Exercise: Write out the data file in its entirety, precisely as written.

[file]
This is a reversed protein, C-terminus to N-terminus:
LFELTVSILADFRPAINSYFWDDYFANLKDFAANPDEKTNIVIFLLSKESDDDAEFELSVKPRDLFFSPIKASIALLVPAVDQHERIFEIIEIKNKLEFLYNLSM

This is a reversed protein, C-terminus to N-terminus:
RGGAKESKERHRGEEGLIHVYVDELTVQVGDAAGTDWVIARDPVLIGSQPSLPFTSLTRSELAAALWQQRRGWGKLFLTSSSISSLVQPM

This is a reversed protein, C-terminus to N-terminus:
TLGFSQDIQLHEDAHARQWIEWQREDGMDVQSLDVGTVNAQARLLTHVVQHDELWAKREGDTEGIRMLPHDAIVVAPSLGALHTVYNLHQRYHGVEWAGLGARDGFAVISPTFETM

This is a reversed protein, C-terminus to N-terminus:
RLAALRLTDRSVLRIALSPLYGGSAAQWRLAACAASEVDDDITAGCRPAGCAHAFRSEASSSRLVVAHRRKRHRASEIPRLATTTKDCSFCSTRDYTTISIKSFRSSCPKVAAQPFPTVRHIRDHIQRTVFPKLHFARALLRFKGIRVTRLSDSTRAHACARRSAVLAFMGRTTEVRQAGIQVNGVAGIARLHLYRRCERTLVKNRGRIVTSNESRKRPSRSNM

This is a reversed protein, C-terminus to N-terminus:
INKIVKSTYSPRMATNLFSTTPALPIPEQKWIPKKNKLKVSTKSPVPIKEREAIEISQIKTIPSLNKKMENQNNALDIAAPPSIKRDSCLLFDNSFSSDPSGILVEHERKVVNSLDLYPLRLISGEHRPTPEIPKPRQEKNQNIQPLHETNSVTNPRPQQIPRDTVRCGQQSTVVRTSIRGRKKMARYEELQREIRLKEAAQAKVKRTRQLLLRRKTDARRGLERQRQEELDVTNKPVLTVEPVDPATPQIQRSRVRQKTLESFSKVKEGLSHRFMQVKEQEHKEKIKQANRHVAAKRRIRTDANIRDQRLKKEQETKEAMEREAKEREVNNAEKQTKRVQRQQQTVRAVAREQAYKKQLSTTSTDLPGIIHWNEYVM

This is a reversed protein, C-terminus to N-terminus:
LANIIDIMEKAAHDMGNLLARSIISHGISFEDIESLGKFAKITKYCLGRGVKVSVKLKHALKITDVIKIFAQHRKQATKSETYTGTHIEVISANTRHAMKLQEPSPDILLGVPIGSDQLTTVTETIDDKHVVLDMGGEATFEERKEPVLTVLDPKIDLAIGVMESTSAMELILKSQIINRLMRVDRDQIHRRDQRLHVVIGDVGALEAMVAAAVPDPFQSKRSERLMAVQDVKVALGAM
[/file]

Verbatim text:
This is a reversed protein, C-terminus to N-terminus:
LFELTVSILADFRPAINSYFWDDYFANLKDFAANPDEKTNIVIFLLSKESDDDAEFELSVKPRDLFFSPIKASIALLVPAVDQHERIFEIIEIKNKLEFLYNLSM

This is a reversed protein, C-terminus to N-terminus:
RGGAKESKERHRGEEGLIHVYVDELTVQVGDAAGTDWVIARDPVLIGSQPSLPFTSLTRSELAAALWQQRRGWGKLFLTSSSISSLVQPM

This is a reversed protein, C-terminus to N-terminus:
TLGFSQDIQLHEDAHARQWIEWQREDGMDVQSLDVGTVNAQARLLTHVVQHDELWAKREGDTEGIRMLPHDAIVVAPSLGALHTVYNLHQRYHGVEWAGLGARDGFAVISPTFETM

This is a reversed protein, C-terminus to N-terminus:
RLAALRLTDRSVLRIALSPLYGGSAAQWRLAACAASEVDDDITAGCRPAGCAHAFRSEASSSRLVVAHRRKRHRASEIPRLATTTKDCSFCSTRDYTTISIKSFRSSCPKVAAQPFPTVRHIRDHIQRTVFPKLHFARALLRFKGIRVTRLSDSTRAHACARRSAVLAFMGRTTEVRQAGIQVNGVAGIARLHLYRRCERTLVKNRGRIVTSNESRKRPSRSNM

This is a reversed protein, C-terminus to N-terminus:
INKIVKSTYSPRMATNLFSTTPALPIPEQKWIPKKNKLKVSTKSPVPIKEREAIEISQIKTIPSLNKKMENQNNALDIAAPPSIKRDSCLLFDNSFSSDPSGILVEHERKVVNSLDLYPLRLISGEHRPTPEIPKPRQEKNQNIQPLHETNSVTNPRPQQIPRDTVRCGQQSTVVRTSIRGRKKMARYEELQREIRLKEAAQAKVKRTRQLLLRRKTDARRGLERQRQEELDVTNKPVLTVEPVDPATPQIQRSRVRQKTLESFSKVKEGLSHRFMQVKEQEHKEKIKQANRHVAAKRRIRTDANIRDQRLKKEQETKEAMEREAKEREVNNAEKQTKRVQRQQQTVRAVAREQAYKKQLSTTSTDLPGIIHWNEYVM

This is a reversed protein, C-terminus to N-terminus:
LANIIDIMEKAAHDMGNLLARSIISHGISFEDIESLGKFAKITKYCLGRGVKVSVKLKHALKITDVIKIFAQHRKQATKSETYTGTHIEVISANTRHAMKLQEPSPDILLGVPIGSDQLTTVTETIDDKHVVLDMGGEATFEERKEPVLTVLDPKIDLAIGVMESTSAMELILKSQIINRLMRVDRDQIHRRDQRLHVVIGDVGALEAMVAAAVPDPFQSKRSERLMAVQDVKVALGAM